While political corruption is of primary concern globally, many anti-money laundering (AML) professionals within the U.S. have not historically seen this as a serious risk to their financial institutions, especially at the community financial institution level. However, the risk tied to political corruption should concern institutions, regardless of size and geographic location. As a national priority, corruption must be added to each institution’s risk assessment.

Given the current global climate, foreign corruption is as significant a risk to the U.S. financial system and national security as it was in 2004. Regulatory authorities and law enforcement officials have frequently cautioned financial institutions about this global concern, and it should continue to be on the minds of AML and fraud professionals. Many instances of political corruption involving terror financing should make AML professionals that much more diligent.

 

Russian kleptocracy

The U.S. Helsinki Commission Report emphasizes that corruption is a defining characteristic of the Vladimir Putin regime in Russia. With a top-down structure of kleptocracy, Putin and his associates often pursue the government’s illicit interests. The Panama Papers and Pandora Papers traced billions of illegal dollars associated with Putin through Sergei Roldugin, one of Putin’s primary caretakers of his hidden assets.

The political and business success of the top echelon of Russian society depends on one’s relationship with President Putin. The Helsinki Commission Report states that many former insiders who fell into isolation from Putin faced tragic death, while business thrives for those who remain loyal. In addition to kleptocracy, Russia has long been suspected of terrorism ties through its close allies with Iran and Syria. 

Stay up to date with developments on detecting public corruption.

U.S. federal legislation was introduced in 2018 to designate Russia as a state sponsor of terrorism.The legislation was dropped due to lack of support and the belief that an official designation would be counterproductive, even though Russia has killed dissidents in multiple countries.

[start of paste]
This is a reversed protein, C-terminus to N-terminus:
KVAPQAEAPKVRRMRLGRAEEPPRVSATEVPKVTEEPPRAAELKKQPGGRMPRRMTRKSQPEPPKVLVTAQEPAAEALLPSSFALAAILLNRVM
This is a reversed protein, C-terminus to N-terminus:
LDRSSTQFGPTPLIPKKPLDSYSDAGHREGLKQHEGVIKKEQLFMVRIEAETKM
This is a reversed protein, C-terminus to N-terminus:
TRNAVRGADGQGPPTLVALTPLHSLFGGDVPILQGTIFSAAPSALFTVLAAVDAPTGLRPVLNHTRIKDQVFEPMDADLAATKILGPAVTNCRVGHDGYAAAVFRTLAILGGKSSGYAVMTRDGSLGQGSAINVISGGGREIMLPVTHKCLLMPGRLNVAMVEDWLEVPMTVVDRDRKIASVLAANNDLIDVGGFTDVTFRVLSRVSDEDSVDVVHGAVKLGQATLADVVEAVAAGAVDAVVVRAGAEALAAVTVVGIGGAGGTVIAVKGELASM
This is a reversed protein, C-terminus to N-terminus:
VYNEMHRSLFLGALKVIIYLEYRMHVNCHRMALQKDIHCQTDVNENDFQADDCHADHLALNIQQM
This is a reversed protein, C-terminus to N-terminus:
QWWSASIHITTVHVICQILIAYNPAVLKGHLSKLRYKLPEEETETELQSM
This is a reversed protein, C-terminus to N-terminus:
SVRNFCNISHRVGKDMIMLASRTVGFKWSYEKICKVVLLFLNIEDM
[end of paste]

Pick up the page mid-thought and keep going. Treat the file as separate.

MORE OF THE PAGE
Venezuelan kleptocracy

Venezuela, one of Russia’s allies, is another hotbed for political corruption. Among numerous economic and political issues the country faces, organized crime and narcotics traffickers are allegedly entwined with kleptocrats, or corrupt political officials, including corruption within government contracts. Given that it’s only a short flight across the Caribbean that separates the borders, the U.S. could easily consider Venezuela its neighbor.

Political corruption is often tied to a country’s biggest asset. In the case of Venezuela, it boasts the largest proven oil reserve in the world. The vast dependency on the oil industry (95% of its export revenue) has increased political corruption through government mismanagement of the petroleum industry. In addition, Venezuela is known to have funded terrorist organizations such as the Revolutionary Armed Forces of Colombia (FARC) and Hezbollah. InSight Crime, a nonprofit investigative organization specializing in Latin American organized crime, states that kleptocracy is one of the main reasons for the near economic collapse that the country is now experiencing. The U.S. and Canada have imposed economic sanctions on Venezuela. It is critical that U.S. financial institutions carefully monitor the flow of funds in and out of any country with known political corruption or ties to terror financing.